Allegheny Movement on Domestic Partner Benefits

The City Paper's own Lauren Daley was front and center at the very first meeting of the Allegheny County Human Relations Commission.  Sadly, the 8 AM start meant I had to be at work and could not be part of this historic moment.  However, the man called Potter has the scoop over at Slagheap.

Front and center was an issue near and dear to my little heart — providing domestic partner benefits to employees of Allegheny County.  The Chief Executive has asked the HRC for recommendations on this matter.

The commission also asked to receive a report on extending domestic partner benefits to all county employees by its June meeting. Kennedy said her department has been researching the matter and found there could be tax implications for employees.

“It raised more questions than it answered,” she told the commission of her research. “There are things we need to look for more information on.”

Based on that report, the commission will make a recommendation to Dan Onorato, something the county exec requested, McGough said. Commissioners seemed generally supportive of the idea.

“To me,” observed commissioner Sara Davis Buss, “it's the right thing to do.”

“I want to get it done right. This is our first big thing and I want to be fast but I want it to be fast, thorough and complete,” said commissioner Mark Nowak.

Yes, the tax implication needs to be made very clear to employees who opt in for these benefits.  It is grossly unfair and legislation has been repeatedly introduced at the federal level to address this inequity. It would be wonderful for Allegheny County legislators and executives to join the chorus calling for this redress while at the same time addressing the issue locally.  I am all for highlighting and addressing this unfair tax burden.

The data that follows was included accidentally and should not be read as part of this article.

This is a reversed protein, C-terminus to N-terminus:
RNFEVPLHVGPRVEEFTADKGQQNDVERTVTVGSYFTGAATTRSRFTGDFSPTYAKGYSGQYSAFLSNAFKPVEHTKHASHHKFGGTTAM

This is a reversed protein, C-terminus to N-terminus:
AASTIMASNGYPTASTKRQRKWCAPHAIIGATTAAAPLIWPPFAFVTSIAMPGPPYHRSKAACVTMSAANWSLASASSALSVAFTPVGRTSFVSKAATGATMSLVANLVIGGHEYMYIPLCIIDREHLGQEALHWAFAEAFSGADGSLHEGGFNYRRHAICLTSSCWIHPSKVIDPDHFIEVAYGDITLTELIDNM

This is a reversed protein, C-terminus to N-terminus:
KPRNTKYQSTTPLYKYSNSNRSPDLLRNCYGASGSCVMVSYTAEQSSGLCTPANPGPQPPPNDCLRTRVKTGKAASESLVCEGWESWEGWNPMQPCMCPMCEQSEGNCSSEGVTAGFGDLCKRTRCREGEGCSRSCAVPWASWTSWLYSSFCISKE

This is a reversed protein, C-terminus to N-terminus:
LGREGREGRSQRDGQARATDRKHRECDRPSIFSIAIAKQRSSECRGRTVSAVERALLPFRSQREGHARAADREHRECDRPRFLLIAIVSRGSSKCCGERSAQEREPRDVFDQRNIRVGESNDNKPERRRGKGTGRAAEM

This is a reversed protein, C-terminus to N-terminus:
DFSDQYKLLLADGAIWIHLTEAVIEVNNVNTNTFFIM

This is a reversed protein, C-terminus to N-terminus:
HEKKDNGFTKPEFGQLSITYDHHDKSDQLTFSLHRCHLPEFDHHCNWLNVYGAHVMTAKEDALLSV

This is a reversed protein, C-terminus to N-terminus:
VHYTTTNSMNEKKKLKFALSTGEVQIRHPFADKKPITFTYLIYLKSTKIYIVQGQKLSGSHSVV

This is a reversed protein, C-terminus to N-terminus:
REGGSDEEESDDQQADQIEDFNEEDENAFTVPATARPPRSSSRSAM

I can speak from experience that the money we spend on the additional taxes (my “partner” benefits are considered taxable income, not a pre-tax benefit) is significant, but offset by the savings of the family benefits.  In some cases, the costs don't make it the right decision — it all depends on how good the benefit package is, after all. 

Still, the benefits are a choice.  As long as the County makes the tax implications clear, they are doing the best they can to support all families in their employ. 

Congratulations to the members of the Human Relations Commission on a successful start.  Check out Potter's summary to see what the plan is to address the discrimination complaints.  As always, a thorough run down on the issues that often slip under the radar.

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